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Keywords:

  • craniosynostosis;
  • suture;
  • fibroblast growth factor 2 (FGF2);
  • activator protein 1 (AP1);
  • osteopontin (OP);
  • extracellular signal-regulated kinase (Erk);
  • osteoblast differentiation

Abstract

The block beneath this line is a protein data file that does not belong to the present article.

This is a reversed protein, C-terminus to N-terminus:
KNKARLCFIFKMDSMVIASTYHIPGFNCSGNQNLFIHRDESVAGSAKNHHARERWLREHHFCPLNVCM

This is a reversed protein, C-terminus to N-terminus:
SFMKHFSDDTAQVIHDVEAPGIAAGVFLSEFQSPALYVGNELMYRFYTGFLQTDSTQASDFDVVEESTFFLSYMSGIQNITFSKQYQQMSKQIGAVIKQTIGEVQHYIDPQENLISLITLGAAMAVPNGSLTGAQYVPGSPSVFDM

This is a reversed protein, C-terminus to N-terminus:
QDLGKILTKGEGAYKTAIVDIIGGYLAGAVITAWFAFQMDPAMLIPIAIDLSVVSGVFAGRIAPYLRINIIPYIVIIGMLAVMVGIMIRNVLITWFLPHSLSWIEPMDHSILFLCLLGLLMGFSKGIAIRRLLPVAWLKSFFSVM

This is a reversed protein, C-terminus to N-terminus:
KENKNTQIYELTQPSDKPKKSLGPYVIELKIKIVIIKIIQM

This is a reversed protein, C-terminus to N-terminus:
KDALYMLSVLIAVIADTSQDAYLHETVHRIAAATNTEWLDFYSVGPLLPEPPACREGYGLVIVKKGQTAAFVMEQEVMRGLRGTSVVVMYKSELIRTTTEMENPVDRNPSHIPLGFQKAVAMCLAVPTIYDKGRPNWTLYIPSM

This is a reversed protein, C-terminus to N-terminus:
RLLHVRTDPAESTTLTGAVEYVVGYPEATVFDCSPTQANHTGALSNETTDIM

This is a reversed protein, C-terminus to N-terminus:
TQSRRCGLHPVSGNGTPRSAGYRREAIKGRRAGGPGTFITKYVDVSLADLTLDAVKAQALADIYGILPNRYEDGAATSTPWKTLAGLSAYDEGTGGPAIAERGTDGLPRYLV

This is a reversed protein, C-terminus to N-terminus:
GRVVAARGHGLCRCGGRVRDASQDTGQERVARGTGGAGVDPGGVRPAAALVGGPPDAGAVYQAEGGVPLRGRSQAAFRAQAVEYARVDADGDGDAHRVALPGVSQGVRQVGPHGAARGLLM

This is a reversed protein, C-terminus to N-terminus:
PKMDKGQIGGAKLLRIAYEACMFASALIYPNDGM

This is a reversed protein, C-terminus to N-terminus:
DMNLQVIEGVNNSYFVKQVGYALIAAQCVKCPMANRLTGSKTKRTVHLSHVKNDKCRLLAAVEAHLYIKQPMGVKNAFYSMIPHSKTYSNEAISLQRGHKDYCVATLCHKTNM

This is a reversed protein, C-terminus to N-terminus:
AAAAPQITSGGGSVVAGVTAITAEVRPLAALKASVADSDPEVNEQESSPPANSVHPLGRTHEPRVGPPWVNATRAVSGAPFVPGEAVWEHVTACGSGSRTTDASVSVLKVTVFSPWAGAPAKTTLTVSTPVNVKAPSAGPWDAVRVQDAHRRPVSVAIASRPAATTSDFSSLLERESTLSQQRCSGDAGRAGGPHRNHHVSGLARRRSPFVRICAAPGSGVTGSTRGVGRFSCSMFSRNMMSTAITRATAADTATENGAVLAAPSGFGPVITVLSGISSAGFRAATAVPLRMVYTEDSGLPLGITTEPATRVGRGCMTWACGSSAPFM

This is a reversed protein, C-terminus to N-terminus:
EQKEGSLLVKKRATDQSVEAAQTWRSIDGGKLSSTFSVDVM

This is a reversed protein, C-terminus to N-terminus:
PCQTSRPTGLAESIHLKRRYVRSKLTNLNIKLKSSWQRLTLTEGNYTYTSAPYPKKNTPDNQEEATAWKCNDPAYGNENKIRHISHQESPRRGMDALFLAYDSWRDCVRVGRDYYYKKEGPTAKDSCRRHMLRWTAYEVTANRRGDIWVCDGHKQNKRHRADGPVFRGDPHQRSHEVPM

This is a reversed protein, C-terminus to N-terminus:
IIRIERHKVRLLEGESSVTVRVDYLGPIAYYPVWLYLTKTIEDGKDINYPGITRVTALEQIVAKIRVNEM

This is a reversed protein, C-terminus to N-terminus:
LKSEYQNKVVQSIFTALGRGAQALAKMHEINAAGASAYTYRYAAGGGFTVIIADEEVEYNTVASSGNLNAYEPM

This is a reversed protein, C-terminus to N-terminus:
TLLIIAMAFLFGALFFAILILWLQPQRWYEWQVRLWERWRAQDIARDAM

Cranial sutures are an important growth center of the cranial bones, and the suture space must be maintained to permit the cranial adjustments needed to accommodate brain growth. Craniosynostosis, characterized by premature suture closure, mainly results from mutations that generate constitutively active fibroblast growth factor (FGF) receptors. FGF signaling, thus, is responsible for the pathogenesis of craniosynostosis. Even though FGF activates many different signaling pathways, the one involved in premature suture closure has not been defined. We observed that placing FGF2-soaked bead on the osteogenic fronts of cultured mouse calvaria accelerates cranial suture closure and strongly induces the expression of osteopontin, an early marker of differentiated osteoblasts. FGF2 treatment also induced fos and jun mRNAs and later increased the nuclear levels of activator protein 1 (AP1). FGF2 stimulates the expression of osteopontin by inducing expression of AP1, which then binds to its response element in the osteopontin promoter. Blocking of the Erk pathway by PD98059 suppressed the AP1 and osteopontin expression stimulated by FGF2. Coincidently, blocking of the Erk pathway also significantly retarded FGF2-accelerated cranial suture closure. Thus, the Erk pathway mediates FGF/FGF receptor–stimulated cranial suture closure, probably by stimulating synthesis of AP1 that then stimulates the differentiation of osteoblasts. Developmental Dynamics 227:335–346, 2003. © 2003 Wiley-Liss, Inc.